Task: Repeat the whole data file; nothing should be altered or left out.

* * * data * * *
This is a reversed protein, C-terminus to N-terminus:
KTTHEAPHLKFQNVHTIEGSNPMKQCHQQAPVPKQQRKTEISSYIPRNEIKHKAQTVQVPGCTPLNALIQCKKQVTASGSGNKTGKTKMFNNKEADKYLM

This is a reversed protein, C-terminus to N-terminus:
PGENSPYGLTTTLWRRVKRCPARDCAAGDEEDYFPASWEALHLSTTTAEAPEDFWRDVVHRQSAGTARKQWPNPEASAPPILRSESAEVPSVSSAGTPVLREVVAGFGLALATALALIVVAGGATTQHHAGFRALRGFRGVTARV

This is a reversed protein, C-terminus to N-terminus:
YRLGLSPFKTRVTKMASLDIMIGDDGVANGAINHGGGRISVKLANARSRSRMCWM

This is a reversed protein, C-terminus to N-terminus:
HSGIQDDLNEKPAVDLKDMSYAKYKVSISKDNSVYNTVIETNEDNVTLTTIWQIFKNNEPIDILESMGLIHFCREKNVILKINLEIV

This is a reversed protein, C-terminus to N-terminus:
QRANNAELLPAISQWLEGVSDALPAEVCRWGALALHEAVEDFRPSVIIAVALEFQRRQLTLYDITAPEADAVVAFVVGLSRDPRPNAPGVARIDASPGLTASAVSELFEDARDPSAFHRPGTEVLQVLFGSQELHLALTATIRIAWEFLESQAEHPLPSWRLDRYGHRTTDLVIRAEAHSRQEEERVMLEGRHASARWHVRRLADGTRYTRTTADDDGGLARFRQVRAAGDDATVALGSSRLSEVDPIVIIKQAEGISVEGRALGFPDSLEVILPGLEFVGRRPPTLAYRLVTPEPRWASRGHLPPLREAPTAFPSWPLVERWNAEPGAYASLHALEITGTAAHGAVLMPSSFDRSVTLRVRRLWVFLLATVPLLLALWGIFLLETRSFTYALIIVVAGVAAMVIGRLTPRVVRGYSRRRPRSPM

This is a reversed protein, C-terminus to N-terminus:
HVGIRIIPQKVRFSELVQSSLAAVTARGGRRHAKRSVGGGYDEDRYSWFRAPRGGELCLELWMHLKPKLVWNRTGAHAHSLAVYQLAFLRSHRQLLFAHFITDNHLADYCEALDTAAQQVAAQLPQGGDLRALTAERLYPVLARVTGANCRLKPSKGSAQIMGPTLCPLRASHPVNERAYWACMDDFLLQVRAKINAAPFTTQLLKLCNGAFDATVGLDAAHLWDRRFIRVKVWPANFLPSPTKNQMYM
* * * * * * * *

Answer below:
This is a reversed protein, C-terminus to N-terminus:
KTTHEAPHLKFQNVHTIEGSNPMKQCHQQAPVPKQQRKTEISSYIPRNEIKHKAQTVQVPGCTPLNALIQCKKQVTASGSGNKTGKTKMFNNKEADKYLM

This is a reversed protein, C-terminus to N-terminus:
PGENSPYGLTTTLWRRVKRCPARDCAAGDEEDYFPASWEALHLSTTTAEAPEDFWRDVVHRQSAGTARKQWPNPEASAPPILRSESAEVPSVSSAGTPVLREVVAGFGLALATALALIVVAGGATTQHHAGFRALRGFRGVTARV

This is a reversed protein, C-terminus to N-terminus:
YRLGLSPFKTRVTKMASLDIMIGDDGVANGAINHGGGRISVKLANARSRSRMCWM

This is a reversed protein, C-terminus to N-terminus:
HSGIQDDLNEKPAVDLKDMSYAKYKVSISKDNSVYNTVIETNEDNVTLTTIWQIFKNNEPIDILESMGLIHFCREKNVILKINLEIV

This is a reversed protein, C-terminus to N-terminus:
QRANNAELLPAISQWLEGVSDALPAEVCRWGALALHEAVEDFRPSVIIAVALEFQRRQLTLYDITAPEADAVVAFVVGLSRDPRPNAPGVARIDASPGLTASAVSELFEDARDPSAFHRPGTEVLQVLFGSQELHLALTATIRIAWEFLESQAEHPLPSWRLDRYGHRTTDLVIRAEAHSRQEEERVMLEGRHASARWHVRRLADGTRYTRTTADDDGGLARFRQVRAAGDDATVALGSSRLSEVDPIVIIKQAEGISVEGRALGFPDSLEVILPGLEFVGRRPPTLAYRLVTPEPRWASRGHLPPLREAPTAFPSWPLVERWNAEPGAYASLHALEITGTAAHGAVLMPSSFDRSVTLRVRRLWVFLLATVPLLLALWGIFLLETRSFTYALIIVVAGVAAMVIGRLTPRVVRGYSRRRPRSPM

This is a reversed protein, C-terminus to N-terminus:
HVGIRIIPQKVRFSELVQSSLAAVTARGGRRHAKRSVGGGYDEDRYSWFRAPRGGELCLELWMHLKPKLVWNRTGAHAHSLAVYQLAFLRSHRQLLFAHFITDNHLADYCEALDTAAQQVAAQLPQGGDLRALTAERLYPVLARVTGANCRLKPSKGSAQIMGPTLCPLRASHPVNERAYWACMDDFLLQVRAKINAAPFTTQLLKLCNGAFDATVGLDAAHLWDRRFIRVKVWPANFLPSPTKNQMYM